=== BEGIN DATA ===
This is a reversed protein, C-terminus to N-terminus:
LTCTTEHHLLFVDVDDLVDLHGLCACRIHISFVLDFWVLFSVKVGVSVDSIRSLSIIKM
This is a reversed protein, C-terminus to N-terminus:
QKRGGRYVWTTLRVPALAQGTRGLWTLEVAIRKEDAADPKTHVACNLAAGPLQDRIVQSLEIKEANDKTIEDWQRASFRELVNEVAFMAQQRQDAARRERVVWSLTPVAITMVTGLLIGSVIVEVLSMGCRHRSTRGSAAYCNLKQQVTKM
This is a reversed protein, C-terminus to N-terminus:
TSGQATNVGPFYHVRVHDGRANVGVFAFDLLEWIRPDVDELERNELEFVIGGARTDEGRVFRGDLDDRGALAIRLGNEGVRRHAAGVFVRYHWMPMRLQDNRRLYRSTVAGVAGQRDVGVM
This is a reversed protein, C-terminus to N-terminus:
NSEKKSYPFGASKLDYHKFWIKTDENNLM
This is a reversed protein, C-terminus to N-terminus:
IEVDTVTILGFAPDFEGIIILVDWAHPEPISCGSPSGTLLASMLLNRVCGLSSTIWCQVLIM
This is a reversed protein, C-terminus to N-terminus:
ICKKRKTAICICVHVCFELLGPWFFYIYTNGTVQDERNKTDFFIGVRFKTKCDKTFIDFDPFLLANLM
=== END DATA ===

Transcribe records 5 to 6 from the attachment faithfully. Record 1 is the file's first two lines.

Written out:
This is a reversed protein, C-terminus to N-terminus:
IEVDTVTILGFAPDFEGIIILVDWAHPEPISCGSPSGTLLASMLLNRVCGLSSTIWCQVLIM
This is a reversed protein, C-terminus to N-terminus:
ICKKRKTAICICVHVCFELLGPWFFYIYTNGTVQDERNKTDFFIGVRFKTKCDKTFIDFDPFLLANLM